Throughout her teenage years, Yoshino had been baffled about her identity. She intentionally avoided speaking a word of Chinese at home to deny the Chinese part of her identity. After high school Yoshino wanted to study in an English speaking country, but it was her father’s idea for her to come to China.
Although Yoshino said she would go back to Japan for work after graduation, her pride in working for the Beijing Olympics as a volunteer will no doubt help her to re-establish the Chinese part of her identity.
Pambou Mavoungou Guy Arnaud, a second-year BLCU student and a former diplomat from Gabon, believes it would be an honor to be part of a sports event as grand as the Olympic Games. He said when filling the form to apply, he wrote down “Yes” in all the positions BOCOG offers to volunteers. “It is only great if they can give me a chance, so any post is good for me,” he said.
General Recruiting Policy
1) Volunteer to serve the Beijing Olympic and Paralympic Games;
2) Born prior to (but including) June 30, 1990, and in good health;
3) Abide by China’s laws and regulations;
4) Able to participate in pre-Games training and related activities;
5) Able to serve for more than seven days running during the Olympic and Paralympic Games;
6) Native Chinese speakers should be able to communicate in a foreign language, and applicants whose first language is not Chinese should be able to engage in conversation in Chinese;
7) Possess professional knowledge and skills necessary for the position.
1) Source: Volunteers for the Olympic and Paralympic Games will mainly be recruited in the Beijing area, with college students as the main body as well as a certain number of personnel from relevant departments, residents of various provinces, municipalities and autonomous regions, compatriots of Hong Kong, Macao and Taiwan, overseas Chinese and foreigners.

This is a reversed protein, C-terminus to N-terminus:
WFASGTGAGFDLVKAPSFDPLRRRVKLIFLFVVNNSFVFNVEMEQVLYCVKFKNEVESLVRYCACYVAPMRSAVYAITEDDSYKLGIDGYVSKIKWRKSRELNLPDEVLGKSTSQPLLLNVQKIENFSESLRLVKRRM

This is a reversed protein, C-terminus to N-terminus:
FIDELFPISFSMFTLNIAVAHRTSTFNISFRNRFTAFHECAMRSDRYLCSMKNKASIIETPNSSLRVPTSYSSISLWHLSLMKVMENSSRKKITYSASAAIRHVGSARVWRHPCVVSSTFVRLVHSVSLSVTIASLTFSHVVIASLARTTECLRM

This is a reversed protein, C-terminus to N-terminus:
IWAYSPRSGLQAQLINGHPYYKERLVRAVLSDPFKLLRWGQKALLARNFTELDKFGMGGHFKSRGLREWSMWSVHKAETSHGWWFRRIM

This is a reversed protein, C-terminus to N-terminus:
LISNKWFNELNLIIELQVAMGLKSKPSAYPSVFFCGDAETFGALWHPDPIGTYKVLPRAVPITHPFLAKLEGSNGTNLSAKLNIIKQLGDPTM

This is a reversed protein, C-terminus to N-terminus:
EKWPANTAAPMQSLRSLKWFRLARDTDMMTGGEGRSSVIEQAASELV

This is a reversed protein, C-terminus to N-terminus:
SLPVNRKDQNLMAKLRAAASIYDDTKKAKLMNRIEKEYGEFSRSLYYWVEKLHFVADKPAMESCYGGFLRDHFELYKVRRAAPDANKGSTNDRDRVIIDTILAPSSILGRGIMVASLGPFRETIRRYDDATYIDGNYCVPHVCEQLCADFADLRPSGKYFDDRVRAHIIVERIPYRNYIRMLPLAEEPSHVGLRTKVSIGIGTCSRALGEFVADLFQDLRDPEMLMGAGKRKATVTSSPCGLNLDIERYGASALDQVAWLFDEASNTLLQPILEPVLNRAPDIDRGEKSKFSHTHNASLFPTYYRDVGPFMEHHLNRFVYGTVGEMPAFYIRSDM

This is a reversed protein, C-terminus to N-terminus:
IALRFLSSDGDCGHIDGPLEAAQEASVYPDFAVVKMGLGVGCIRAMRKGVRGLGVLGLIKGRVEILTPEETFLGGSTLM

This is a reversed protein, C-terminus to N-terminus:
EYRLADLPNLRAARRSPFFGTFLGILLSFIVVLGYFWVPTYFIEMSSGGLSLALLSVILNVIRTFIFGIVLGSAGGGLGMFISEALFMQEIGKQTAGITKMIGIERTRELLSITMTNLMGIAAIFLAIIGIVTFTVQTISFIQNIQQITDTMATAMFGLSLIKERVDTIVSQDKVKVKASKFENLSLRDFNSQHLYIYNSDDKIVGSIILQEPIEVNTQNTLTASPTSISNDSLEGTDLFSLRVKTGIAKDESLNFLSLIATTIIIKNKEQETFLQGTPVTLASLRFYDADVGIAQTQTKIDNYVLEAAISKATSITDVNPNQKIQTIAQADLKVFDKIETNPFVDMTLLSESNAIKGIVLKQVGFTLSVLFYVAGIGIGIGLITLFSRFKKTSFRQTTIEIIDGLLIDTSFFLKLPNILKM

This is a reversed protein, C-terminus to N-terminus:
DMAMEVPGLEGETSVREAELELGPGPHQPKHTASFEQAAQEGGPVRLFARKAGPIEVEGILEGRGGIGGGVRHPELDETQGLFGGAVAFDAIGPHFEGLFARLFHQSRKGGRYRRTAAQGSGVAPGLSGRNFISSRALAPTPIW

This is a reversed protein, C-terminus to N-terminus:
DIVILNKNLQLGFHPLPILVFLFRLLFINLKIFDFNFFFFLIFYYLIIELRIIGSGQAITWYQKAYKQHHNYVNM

2) Application: BOCOG or the organizations designated by BOCOG are responsible for receiving applications.
3) Application period: Applicants can submit an application from August 2006 to March 2008.
4) Recruitment procedure: the procedure includes: Applying, the review of application materials, interview, position assignment, background check and the sending of an offer. BOCOG shall decide upon the recruited volunteers in batches according to this procedure. In August 2007, the notices for the first batch shall be sent. Recruitment shall be completed by May 2008.
5) The recruitment of volunteers in co-host cities outside Beijing: The volunteers for the Olympic and Paralympic Games in the cities of Qingdao, Tianjin, Shanghai, Shenyang, Qinhuangdao and Hong Kong shall be recruited by organizing committees in these cities under the guidance of BOCOG.
Service area and work schedule
1) Service area: Game-time volunteers mainly provide their voluntary services at venues (including competition venues, training venues and non-competition venues). According to the specific needs of the Olympics and Paralympic operations, some games-time volunteers will not serve at a fixed venue as their positions are mobile; the major areas of games-time volunteers services include guest reception, language translation, transportation, security, medical services, spectator guiding, communication organization support, venue operation support, media operation support, cultural activity support and other areas designated by BOCOG.
2) Work schedule: In principle, volunteers should work one shift (no more than eight hours) each day. Reasonable work times and shifts for special posts will be set according to the specific situation.